How Many Ways Can 945 Be Written as the Difference of Squares?

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How Many Ways Can 945 Be Written as the Difference of Squares?

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How Many Ways Can 945 Be Written as the Difference of Squares?

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How Many Ways Can 945 Be Written as the Difference of Squares?

An introduction to the mathematical way of thinking

by Dr. Mark Faucette

Department of Mathematics

University of West Georgia

Mathematical research begins, above all else, with curiosity.

Mathematicians are people who constantly ask themselves questions.

Most of these questions require a considerable mathematical background, but many do not.

As long as you’re inquisitive, you can always find problems to ask.

Questions, Questions

Let’s start with a question anyone can understand:

Which numbers can be written as a difference of two squares of numbers?

Which numbers can be written as a difference of two squares of numbers?

Let’s think of some examples:

Thinking Like The Ancient Greeks

The ancient Greeks didn’t have algebra as a tool. When the ancient Greeks talked about squares, they meant geometric squares.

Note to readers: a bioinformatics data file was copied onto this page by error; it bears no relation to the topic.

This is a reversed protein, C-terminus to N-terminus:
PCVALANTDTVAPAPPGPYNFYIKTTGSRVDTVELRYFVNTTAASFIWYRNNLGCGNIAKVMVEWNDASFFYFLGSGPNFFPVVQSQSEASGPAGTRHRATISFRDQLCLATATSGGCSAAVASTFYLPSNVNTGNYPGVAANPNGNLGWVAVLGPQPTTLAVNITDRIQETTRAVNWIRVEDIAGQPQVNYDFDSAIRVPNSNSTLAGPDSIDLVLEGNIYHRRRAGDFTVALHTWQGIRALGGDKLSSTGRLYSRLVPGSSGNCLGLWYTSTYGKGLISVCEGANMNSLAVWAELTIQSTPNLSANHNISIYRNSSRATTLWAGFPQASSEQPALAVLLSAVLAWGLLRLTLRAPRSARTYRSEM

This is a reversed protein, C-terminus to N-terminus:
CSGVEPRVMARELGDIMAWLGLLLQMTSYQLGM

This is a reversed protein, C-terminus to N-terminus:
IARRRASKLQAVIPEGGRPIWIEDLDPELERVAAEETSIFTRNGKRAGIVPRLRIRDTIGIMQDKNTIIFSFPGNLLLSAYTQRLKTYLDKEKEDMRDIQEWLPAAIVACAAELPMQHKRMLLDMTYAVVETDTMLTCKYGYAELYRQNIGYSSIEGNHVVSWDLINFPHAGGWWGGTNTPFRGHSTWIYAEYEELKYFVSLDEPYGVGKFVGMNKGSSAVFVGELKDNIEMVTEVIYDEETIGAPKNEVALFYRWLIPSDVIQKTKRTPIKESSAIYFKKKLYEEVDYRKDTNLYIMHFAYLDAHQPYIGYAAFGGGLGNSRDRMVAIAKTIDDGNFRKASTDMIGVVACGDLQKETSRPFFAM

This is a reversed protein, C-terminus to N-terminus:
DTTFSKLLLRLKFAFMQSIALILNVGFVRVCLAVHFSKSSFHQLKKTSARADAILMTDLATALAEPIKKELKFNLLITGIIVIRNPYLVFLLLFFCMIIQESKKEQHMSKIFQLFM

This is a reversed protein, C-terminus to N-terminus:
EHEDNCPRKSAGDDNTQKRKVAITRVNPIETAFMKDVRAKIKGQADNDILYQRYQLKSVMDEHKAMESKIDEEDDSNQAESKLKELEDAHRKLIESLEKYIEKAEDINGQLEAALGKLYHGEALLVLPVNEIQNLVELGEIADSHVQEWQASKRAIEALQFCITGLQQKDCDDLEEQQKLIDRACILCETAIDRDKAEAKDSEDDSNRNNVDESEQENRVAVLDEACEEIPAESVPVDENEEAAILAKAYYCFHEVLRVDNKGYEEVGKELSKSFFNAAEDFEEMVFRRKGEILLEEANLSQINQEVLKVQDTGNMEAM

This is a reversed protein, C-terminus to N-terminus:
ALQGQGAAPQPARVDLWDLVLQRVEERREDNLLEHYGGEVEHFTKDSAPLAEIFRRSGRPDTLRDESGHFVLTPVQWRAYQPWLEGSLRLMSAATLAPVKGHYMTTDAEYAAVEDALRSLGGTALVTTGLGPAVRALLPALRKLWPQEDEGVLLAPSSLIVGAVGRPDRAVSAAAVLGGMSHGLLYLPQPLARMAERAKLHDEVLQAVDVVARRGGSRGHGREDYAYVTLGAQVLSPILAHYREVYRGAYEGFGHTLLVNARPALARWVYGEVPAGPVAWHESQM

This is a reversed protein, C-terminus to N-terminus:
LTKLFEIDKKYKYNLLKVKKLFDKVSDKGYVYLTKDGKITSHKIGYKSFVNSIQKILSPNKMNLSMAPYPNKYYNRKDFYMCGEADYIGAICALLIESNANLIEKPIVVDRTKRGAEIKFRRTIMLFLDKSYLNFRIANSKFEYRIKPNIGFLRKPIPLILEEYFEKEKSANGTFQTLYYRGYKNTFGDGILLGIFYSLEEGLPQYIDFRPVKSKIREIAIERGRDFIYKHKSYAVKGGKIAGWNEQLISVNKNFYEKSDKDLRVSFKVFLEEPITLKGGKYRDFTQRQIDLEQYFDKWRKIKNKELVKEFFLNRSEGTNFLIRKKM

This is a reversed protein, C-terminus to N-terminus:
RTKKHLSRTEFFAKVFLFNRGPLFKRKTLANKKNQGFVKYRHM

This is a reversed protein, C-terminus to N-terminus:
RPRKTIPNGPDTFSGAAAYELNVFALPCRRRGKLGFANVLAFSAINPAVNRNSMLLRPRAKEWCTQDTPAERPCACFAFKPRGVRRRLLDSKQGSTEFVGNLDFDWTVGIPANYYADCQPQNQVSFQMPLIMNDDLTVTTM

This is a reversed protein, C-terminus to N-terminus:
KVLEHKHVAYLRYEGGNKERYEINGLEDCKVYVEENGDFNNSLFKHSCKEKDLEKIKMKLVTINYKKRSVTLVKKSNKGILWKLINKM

For instance, here is the picture of how Pythagoras reached the theorem which bears his name.

First, draw a square of side length a and a square of side length b side by side as shown.

Next, measure b units from the corner of the first square along the bottom side.

Connect that point to the upper left corner of the larger square and the upper right corner of the smaller square.

Notice that we now have two congruent right triangles.

The sides of the triangles are colored pink and the hypoteni are colored green.

Now, detach those two right triangles from the picture.

Slide the triangle at the bottom left to the upper right.

Slide the triangle at the bottom right to the upper left.

Notice these two triangles complete the picture to form a square of side length c, which we have colored green.

Difference of Squares

Let’s think about our problem the way the ancient Greeks might have.

We start with any odd number, say 2k+1 for some natural number k.

First, draw k dots in a horizontal row.

Next, draw k dots in a vertical row, one unit to the left and one unit above the horizontal row.

This gives 2k dots.

Put the last of the 2k+1 dots at the corner where the row and column meet.

This gives all our 2k+1 dots.

Now, we have a right angle with k+1 dots on each side.

Complete this picture to a square by filling in the rest of the dots.

From this picture, we see that the 2k+1 red dots can be written as the number of dots in the larger square minus the number of dots in the smaller, yellow square.

By this argument, the ancient Greeks would conclude that any odd number (greater than one) can be written as the difference of two squares. (Then again, 1=12-02.)